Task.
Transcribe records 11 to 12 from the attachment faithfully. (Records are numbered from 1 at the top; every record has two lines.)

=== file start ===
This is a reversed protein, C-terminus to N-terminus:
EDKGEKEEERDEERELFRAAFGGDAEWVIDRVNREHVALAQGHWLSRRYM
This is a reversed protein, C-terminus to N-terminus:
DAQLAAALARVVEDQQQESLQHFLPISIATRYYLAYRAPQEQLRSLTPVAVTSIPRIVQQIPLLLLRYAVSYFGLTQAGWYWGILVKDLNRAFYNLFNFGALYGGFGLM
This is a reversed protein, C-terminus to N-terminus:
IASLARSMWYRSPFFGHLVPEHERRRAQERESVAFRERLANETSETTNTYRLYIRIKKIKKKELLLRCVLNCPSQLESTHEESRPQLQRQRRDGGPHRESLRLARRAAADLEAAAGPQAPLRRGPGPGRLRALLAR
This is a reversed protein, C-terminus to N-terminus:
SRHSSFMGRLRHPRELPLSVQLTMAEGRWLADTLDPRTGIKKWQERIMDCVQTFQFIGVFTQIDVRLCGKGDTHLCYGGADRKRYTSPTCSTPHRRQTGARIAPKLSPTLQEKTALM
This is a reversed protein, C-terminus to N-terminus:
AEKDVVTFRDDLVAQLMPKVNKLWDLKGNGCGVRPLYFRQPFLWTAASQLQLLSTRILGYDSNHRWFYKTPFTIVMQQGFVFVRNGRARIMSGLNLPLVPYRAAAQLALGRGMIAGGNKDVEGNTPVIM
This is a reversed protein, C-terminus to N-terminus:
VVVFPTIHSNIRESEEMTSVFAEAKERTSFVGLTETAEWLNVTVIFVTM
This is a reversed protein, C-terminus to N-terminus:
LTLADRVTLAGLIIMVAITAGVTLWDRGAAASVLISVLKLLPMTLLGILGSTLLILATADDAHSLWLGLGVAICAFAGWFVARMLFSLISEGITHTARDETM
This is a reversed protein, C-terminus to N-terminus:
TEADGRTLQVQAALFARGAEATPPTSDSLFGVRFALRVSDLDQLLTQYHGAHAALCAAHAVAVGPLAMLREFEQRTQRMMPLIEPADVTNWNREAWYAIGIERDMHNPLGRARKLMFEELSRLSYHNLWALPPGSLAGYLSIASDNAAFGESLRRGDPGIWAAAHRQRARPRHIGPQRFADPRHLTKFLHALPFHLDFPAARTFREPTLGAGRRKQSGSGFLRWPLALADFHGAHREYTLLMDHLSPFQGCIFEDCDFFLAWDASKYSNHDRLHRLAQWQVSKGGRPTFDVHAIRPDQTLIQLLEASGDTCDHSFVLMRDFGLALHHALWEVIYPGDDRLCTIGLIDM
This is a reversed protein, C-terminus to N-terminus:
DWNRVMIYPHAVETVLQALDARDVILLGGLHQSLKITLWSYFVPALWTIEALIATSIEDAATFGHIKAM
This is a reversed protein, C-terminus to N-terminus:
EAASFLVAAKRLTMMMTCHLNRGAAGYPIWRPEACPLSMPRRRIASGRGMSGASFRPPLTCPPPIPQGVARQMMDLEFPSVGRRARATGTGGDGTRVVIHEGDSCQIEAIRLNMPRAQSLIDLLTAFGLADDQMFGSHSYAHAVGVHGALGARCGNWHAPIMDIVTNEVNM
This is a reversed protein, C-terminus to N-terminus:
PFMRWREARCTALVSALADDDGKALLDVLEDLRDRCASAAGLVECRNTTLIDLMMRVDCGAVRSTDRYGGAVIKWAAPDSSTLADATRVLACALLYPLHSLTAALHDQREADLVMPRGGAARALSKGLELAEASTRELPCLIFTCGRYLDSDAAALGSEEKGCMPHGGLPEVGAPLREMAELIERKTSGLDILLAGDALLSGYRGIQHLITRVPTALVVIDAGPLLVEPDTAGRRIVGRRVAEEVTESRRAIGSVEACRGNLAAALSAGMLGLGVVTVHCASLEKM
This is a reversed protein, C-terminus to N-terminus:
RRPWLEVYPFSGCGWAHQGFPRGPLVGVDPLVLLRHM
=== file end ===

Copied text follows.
This is a reversed protein, C-terminus to N-terminus:
PFMRWREARCTALVSALADDDGKALLDVLEDLRDRCASAAGLVECRNTTLIDLMMRVDCGAVRSTDRYGGAVIKWAAPDSSTLADATRVLACALLYPLHSLTAALHDQREADLVMPRGGAARALSKGLELAEASTRELPCLIFTCGRYLDSDAAALGSEEKGCMPHGGLPEVGAPLREMAELIERKTSGLDILLAGDALLSGYRGIQHLITRVPTALVVIDAGPLLVEPDTAGRRIVGRRVAEEVTESRRAIGSVEACRGNLAAALSAGMLGLGVVTVHCASLEKM
This is a reversed protein, C-terminus to N-terminus:
RRPWLEVYPFSGCGWAHQGFPRGPLVGVDPLVLLRHM